Skip to main content

Advanced Search

Advanced Search

Current Filters

Filter your query

Publication Types



Journal Article


Risk-Adjusted Payment and Performance Assessment for Primary Care



The Issue

Fee-for-service reimbursement has been identified as a primary contributor to high health care costs in the United States, since doctors and other providers earn more for delivering a higher volume of services, regardless of medical need. Among the alternative payment arrangements that have been proposed to better incentivize and support high-performing health care is bundled payment. Under this method, providers receive fixed payments upfront for delivering a broad array of services to each patient.

Bundled payment arrangements create stronger incentives for providers to become more efficient, while also allowing them greater flexibility to determine the most effective use of health care resources. Because they are not limited in providing only those services deemed reimbursable under a fee schedule, doctors may be more willing to use such services as e-health or nurse discharge planning, which offer high value but are not reimbursable under many fee-for-service arrangements. In addition, when linked to performance standards, bundled payments can help ensure that high-quality care is delivered.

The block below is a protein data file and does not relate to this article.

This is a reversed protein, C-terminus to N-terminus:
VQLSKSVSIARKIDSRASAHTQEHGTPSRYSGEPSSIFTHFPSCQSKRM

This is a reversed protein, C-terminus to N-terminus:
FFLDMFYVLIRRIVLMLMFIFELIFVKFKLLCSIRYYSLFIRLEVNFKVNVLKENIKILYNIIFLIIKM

What the Study Found

As part of this Commonwealth Fund–supported study, researchers developed a bundled payment approach, called the Primary Care Activity Level model, to cover the cost of all services that primary care practitioners provide. The intent is not only to promote more efficient care but to better support the use of primary care services. The model has already been adopted by the Capital District Physician’s Health Plan, a nonprofit, network model health plan in New York State.

Using national medical claims data, the researchers demonstrated the applicability of the approach to a variety of provider types and populations. They also highlighted the importance of risk adjustment to appropriately reflect the variation of costs and complexities associated with treating a wide range of patients. 


Although the study focused on primary care reimbursement, the authors believe their approach could apply more widely to other services and provider types. "Risk adjustment for fundamental payment reform is ready for implementation," they conclude.

Publication Details



A. S. Ash and R. P. Ellis, "Risk-Adjusted Payment and Performance Assessment for Primary Care," Medical Care, Aug. 2012 50(8):643–53.